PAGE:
PORT-AU-PRINCE (Reuters) - Haiti’s Senate voted Prime Minister Michele Pierre-Louis out of office on Friday after lawmakers criticized her performance in promoting economic recovery in the impoverished Caribbean nation.
The resolution dismissing Pierre-Louis was approved by a simple majority in the 29-member Senate as opponents of the measure boycotted the vote.
“Eighteen Senators voted against the prime minister, which means the president has to replace her. We will write to the president to inform him of our decision,” said Senate leader Kely Bastien.
Senators from President Rene Preval’s party had led the criticism against the prime minister and he was expected to move quickly to appoint a replacement for Pierre-Louis, who had served just over a year in office.
The prime minister had rejected accusations that she failed to use effectively millions of dollars made available through an oil discount agreement with Venezuela to repair buildings and roads damaged in storms last year.
But Senator Joseph Lambert, a member of Preval’s Lespwa movement, said she had done nothing to improve living standards since she was appointed head of government.
“Prime Minister Pierre-Louis proved she did not have the capacity nor the leadership to meet the population’s expectations and satisfy its basic needs. That’s why we were obliged to fire her,” said Lambert.
Pierre-Louis’ removal was likely to disappoint Bill Clinton, the former U.S. president and U.N. special envoy for Haiti who had been counting on political stability to attract foreign investment to help develop the poor Caribbean state.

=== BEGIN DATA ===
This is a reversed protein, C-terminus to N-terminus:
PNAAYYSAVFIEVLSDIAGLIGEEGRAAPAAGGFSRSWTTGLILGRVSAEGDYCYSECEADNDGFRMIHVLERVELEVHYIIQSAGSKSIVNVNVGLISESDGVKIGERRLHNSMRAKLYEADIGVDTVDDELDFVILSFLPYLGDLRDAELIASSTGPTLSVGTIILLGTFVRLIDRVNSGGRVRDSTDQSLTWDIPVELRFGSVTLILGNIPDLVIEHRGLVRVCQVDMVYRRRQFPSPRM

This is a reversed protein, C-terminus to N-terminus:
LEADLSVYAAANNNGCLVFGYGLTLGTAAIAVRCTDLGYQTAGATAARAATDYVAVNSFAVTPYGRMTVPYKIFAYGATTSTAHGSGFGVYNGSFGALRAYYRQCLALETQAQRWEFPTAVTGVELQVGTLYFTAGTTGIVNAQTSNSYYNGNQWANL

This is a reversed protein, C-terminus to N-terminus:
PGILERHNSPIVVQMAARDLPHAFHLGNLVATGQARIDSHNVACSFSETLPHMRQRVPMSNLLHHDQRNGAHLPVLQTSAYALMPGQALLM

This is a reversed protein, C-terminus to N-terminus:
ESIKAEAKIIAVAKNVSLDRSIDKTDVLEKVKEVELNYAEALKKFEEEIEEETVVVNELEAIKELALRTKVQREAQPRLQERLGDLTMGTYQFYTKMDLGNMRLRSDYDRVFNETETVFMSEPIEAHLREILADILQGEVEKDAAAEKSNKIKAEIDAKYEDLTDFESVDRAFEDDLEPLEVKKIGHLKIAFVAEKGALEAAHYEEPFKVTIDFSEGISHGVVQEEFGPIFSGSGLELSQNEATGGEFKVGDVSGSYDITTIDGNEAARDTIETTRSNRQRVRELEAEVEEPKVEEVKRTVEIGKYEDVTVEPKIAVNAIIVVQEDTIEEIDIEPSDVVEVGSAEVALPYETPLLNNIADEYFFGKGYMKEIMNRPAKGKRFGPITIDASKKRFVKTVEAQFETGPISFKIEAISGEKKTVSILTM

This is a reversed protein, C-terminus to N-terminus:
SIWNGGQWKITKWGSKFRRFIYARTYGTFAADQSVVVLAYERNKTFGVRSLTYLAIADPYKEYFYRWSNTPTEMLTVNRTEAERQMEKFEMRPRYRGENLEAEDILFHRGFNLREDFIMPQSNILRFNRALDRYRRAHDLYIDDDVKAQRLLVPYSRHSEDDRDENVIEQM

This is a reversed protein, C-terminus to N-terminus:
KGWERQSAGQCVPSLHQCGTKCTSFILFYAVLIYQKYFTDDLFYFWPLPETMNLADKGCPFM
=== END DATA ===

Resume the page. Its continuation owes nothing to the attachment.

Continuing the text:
Development experts say some 70 percent of Haiti’s population of 9 million live on less than $2 dollars a day, making it the poorest state in the Americas.
Four hurricanes and tropical storms pounded the country last year, killing some 800 people, devastating crops, washing away bridges and flooding seaside towns.
Clinton had surprised some analysts early in October by telling an investor conference in Port-au-Prince that Haiti’s political risk was lower than it had ever been in his lifetime.
Some 9,000 United Nations troops and police keep the peace in Haiti, which has a history of violence and instability.
Five years ago, a president was overthrown by armed rebels and 18 months ago food riots toppled another prime minister.
Haiti’s recent history has included a popular uprising that ousted the 30-year Duvalier family dictatorship in 1986, a military coup that sent President Jean-Bertrand Aristide packing in 1991 and years of gang violence and political tumult.
Clinton and institutions like the Inter-American Development Bank have been hoping to lure new business to reactivate the Haitian economy, especially in areas like agriculture and textiles.
Haiti won $1.2 billion in debt relief from the World Bank, the International Monetary Fund and other creditors in July, freeing up an estimated $50 million a year to spend on other projects.
In April, donors pledged $324 million over two years to help rebuild Haiti. The Inter-American Development Bank said in June it would provide $120 million in grants next year to improve infrastructure, basic services and disaster prevention.
Senate opponents of the resolution to fire Pierre-Louis called it unconstitutional and said lawmakers had no power to remove the head of government in a special session without explicit instructions from Preval.
“It is really unjust to say Prime Minister Pierre-Louis is responsible for the problems of poverty and social inequality we have been facing for more than 200 years,” Senator Rudy Heriveaux said.
“This vote to fire her is illegal, unconstitutional and really unfair.”
There was no immediate reaction from Preval or Pierre-Louis.
Editing by Mohammad Zargham